Time Evolution of Rheology of Cement Pastes Affected by Mixture Design and Mixing Procedure
Azadeh A. Asghari, Dimitri Feys, and Geert De Schutter
Appears on pages(s):
cement paste; constituent elements; mixing procedure; rheology; robustness; workability loss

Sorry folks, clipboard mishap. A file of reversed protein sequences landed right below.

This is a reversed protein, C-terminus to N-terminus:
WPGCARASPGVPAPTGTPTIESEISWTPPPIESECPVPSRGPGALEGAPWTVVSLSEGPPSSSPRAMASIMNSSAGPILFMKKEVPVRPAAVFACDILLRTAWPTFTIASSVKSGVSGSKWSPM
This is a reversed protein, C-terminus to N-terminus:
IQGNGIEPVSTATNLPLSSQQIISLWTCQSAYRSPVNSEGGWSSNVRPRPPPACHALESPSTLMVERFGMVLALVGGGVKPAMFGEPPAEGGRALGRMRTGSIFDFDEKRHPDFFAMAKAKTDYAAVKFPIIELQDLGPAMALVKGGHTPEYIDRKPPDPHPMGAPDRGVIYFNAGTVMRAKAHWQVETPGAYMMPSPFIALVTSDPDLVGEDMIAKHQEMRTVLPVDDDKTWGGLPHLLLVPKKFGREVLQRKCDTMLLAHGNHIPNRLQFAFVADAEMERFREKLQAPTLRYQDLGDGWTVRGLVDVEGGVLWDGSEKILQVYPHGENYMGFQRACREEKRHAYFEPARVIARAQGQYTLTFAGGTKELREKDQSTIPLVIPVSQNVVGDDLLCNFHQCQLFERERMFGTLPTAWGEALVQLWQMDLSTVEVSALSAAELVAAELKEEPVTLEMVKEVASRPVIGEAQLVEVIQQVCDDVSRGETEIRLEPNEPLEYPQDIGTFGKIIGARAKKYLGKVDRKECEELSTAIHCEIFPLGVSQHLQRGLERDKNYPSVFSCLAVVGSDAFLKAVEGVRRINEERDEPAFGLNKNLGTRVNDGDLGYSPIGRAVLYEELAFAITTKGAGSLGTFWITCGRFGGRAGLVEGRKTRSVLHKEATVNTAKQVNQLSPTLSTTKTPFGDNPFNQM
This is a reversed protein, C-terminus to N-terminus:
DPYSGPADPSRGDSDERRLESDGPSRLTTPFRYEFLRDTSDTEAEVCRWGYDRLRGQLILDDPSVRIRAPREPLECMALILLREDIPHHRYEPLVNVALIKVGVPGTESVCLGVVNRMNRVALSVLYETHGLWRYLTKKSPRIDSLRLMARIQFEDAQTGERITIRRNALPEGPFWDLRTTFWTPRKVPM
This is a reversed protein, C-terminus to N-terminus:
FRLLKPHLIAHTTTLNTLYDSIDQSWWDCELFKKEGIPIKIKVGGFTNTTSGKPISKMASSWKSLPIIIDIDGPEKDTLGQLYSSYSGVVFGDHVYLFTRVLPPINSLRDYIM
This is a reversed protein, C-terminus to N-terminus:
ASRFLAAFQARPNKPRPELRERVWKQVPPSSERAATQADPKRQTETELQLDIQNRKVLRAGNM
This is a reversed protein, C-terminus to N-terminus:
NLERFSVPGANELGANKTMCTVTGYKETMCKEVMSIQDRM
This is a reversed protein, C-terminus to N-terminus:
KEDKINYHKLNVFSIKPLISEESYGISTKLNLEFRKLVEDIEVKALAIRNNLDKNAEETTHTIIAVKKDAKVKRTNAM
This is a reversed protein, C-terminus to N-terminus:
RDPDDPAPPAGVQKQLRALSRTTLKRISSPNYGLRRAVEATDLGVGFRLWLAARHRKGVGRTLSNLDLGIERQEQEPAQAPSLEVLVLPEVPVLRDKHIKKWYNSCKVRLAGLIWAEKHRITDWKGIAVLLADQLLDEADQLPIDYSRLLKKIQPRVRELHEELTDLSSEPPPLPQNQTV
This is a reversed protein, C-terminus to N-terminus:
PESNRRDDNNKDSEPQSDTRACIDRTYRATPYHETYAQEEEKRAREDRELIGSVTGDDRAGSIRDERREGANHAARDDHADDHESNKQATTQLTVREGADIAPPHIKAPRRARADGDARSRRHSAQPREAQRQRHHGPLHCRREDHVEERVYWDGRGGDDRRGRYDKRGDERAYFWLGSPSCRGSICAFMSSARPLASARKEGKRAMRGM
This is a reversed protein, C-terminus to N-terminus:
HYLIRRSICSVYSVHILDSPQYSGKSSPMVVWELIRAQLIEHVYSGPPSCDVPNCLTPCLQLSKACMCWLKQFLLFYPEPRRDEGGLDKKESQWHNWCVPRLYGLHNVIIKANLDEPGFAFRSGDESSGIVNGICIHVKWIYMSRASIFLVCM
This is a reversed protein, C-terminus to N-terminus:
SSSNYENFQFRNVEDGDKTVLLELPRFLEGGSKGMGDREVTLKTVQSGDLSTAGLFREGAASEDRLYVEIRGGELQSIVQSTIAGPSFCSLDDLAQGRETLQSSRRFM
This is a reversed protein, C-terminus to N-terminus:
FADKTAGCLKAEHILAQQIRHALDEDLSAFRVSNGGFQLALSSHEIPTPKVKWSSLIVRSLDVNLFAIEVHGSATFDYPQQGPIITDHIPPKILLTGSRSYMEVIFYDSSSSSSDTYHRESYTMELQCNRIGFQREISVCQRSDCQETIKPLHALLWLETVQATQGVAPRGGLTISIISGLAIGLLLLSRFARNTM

Robustness is defined as the capacity of cement-based materials to retain fresh properties when subjected to either small variations in the constituent elements or small changes in the mixing procedure. Compared to normal concrete, self-consolidating concrete (SCC) may show less tolerance to those changes. Most robustness studies focus on initial rheological properties or workability, but concentrate less on the evolution of these properties within the first hour(s). This paper presents the results of an investigation aimed at evaluating the change of yield stress and plastic viscosity with time of cement pastes with SCC consistency, which is mainly affected by variations in the water content and the adding time of the superplasticizer. A change in water content also influences the initial rheological properties, and these differences are amplified over time. The difference due to the different adding time of the superplasticizer is, however, reduced or even reversed over time.